They say it rains "Cats and Dogs" which always makes me remember that line from that fun movie "GhostBusters" where Dr. Venkman is explaining what will happen if the evil forces at play get control... "Dogs and Cats living together...mass hysteria!"
While mass hysteria wasn't prevalent at this years 24 Hours of Booty...the "Dogs and Cats' were very much falling from the sky...
The event, a fund raiser for the Lance Armstrong Foundation and the Ulman Cancer Fund was scheduled to start at four this past Saturday afternoon and indeed it did...albeit a few minutes late. It started just about the same time the rain proceeded to come down in earnest. It rained in earnest for the next 19 hours.
I had visions of riding at least three hundered
miles but my training had been lacking due to a foot injury and time off. I surely had less milage in the legs than last year when I rode the three hundred on the trainer when Booty was canceled. This time out it was just a spin and a time to ponder the past present and future...
At about 4:10 the cancer survivors and major fund raisers were off in a lap of honor and the rest of us waited a few minutes. We began our first lap of the course...a 2.5 mile loop in a business park outside of Columbia, Maryland. The first time the Booty folks have done an event away from the original "Booty Loop" in Charlotte.
The loop is a combo platter of flats, slight up hills, and a good descent with a 90 degree turn at the bottom. One easy climb. Overall a fun and safe course...
Every type of rider is there. Little kids on BMX...a hoot to watch, once in awhile bikies and some hammer heads. Most are in teams and take turns doing loops while the others on the team sleep, snack and hang out. There are a few solo riders, of which I'm one..but they don't make themselves obvious till late in the evening in the pouring rain and you notice they haven't gone in for a break either.
There is one guy on a Unicycle. A woman, a cancer survivor, being pulled along in a pedi-cab.
Bikes worth thousands of dollars and rusty clunkers squeaking along. No ego here, which I liked...just folks riding together for a cause. Rusty Clunker chatting with Mr. 5K Cervelo about the rain, cancer and their families.
I ride pretty consistently even though the rain just comes down in sheets at times I roll in for water and snacks and to smooch the wife who has come to support me...bless her. Standing in the rain, sleeping in a wet tent and all the time a smile...
About eight p.m. ML heads for the tent and I head into a cold night. The rain picks up and the temps drop after dark. It's obvious. I'm wearing three layers, one water proof, and if I stop moving...i get cold. As I talk to folks I find it doesn't matter what you're wearing...plastic, rubber or Gore-Tex...it doesn't take long until you're wet. It reminds me of Spanky, who told me quite a long time ago, "Rain gear is only meant to keep you dry till you can get the hell out of the rain."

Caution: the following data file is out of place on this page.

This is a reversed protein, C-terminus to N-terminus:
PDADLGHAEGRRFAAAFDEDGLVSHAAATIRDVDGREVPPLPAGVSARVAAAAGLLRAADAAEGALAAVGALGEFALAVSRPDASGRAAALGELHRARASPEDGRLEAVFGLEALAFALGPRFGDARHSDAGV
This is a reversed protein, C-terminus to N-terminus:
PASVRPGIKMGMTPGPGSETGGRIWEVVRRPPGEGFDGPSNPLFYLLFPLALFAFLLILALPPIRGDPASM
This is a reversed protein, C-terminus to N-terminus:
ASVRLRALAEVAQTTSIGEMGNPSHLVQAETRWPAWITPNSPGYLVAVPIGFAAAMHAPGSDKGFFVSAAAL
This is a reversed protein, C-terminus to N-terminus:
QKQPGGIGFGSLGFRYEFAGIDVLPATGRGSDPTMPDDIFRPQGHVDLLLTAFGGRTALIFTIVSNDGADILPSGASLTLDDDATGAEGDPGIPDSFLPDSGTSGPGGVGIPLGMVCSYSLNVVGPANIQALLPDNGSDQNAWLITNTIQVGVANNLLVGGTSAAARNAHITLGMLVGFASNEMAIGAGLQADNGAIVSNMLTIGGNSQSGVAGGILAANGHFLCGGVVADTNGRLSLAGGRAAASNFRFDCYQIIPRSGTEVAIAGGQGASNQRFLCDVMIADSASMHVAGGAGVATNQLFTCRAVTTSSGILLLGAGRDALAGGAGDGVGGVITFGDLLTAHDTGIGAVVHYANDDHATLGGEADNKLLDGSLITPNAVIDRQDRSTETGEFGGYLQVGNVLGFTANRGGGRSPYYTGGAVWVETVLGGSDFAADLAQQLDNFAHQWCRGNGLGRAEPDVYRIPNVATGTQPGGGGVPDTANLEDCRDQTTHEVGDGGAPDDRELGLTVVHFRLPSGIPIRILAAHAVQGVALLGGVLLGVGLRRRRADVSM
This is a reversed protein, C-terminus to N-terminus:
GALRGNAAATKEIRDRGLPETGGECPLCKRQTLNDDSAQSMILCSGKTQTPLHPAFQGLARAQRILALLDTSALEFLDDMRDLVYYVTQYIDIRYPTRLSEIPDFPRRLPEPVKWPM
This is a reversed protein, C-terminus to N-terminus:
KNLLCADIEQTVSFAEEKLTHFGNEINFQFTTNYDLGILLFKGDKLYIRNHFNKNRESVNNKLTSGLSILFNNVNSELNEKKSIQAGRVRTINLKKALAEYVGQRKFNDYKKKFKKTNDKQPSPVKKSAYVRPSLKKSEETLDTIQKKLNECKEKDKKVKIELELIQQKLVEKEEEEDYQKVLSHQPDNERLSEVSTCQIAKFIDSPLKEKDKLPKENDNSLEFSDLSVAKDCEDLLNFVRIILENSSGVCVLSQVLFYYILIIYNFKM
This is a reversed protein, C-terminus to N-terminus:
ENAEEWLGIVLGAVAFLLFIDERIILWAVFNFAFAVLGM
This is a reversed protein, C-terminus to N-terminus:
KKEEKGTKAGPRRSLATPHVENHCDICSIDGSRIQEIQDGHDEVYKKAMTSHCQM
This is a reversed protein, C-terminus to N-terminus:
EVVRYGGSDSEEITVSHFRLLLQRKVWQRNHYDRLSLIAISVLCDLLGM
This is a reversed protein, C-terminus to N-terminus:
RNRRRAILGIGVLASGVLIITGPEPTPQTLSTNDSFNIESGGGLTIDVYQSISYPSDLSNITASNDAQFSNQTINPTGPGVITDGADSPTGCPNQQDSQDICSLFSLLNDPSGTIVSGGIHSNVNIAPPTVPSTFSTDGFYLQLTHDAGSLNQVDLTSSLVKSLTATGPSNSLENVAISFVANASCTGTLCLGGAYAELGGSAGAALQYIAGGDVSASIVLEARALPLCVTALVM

The laps zip by and after awhile you notice who to avoid because of sketchy bike handling skills and who it's OK to ride next to. On the descent with the turn, in the pouring rain, some are confident and others a screaming mess quite gripped with fear.
As the evening wears on the rain picks up and just pounds folks. By ten p.m. numbers on the road thin and by eleven the riders have thinned even more. It's cold, as in see your breath cold, raining and a bit windy. By midnight I'm alone with the exception three, maybe four other riders.
I'm starting to have trouble staying warm. Calories don't help and dry clothes would be useless in a few minutes. I'm at 128 miles ( 12:30) and decide it's time for some solid food from the midnight pizza party. I don't make it back out. Shivering I head to the Honda get into some dry clothes and go over to the tent and the somewhat sleeping Mary Lou. I decide to wait two hours and see which way the wind is blowing. As I zip up the tent, another solo rider is getting into her tent nearby. She's had enough too.
One o'clock, two, two- thirty...it just pours and the wind picks up. Finally about three I'm up and about and the rain is better but only just. Dry clothes on, food and I'm back out. The forecast calls for clearing, but that must be in some other state, because it rains here all morning.
By ten, I'm wet, shivering and just about had enough...ML left for home at sun up and can't say as I blame her!
I decide that I'll go another 122 miles to make it a round 250 and then bag it. At 11:30 a.m., DONE and MAN! It feels good to get dry clothes on. I chat with a few folks, get breakfast, and some are just heading out to ride...with a good number just arriving to ride. They told me they didn't want to ride in the rain last night so they decided to come in the morning.
Lots of riders there wearing "I'm riding in Memory of..." signs and I thought about what I was riding for while there. Was I riding in memory of someone? Mom and Dad? Mary? UJ or anyone else I know who has had to deal with cancer?
I decided I was riding for everyone who hasn't been stricken yet and considering how cancer has hammered my family, probably myself.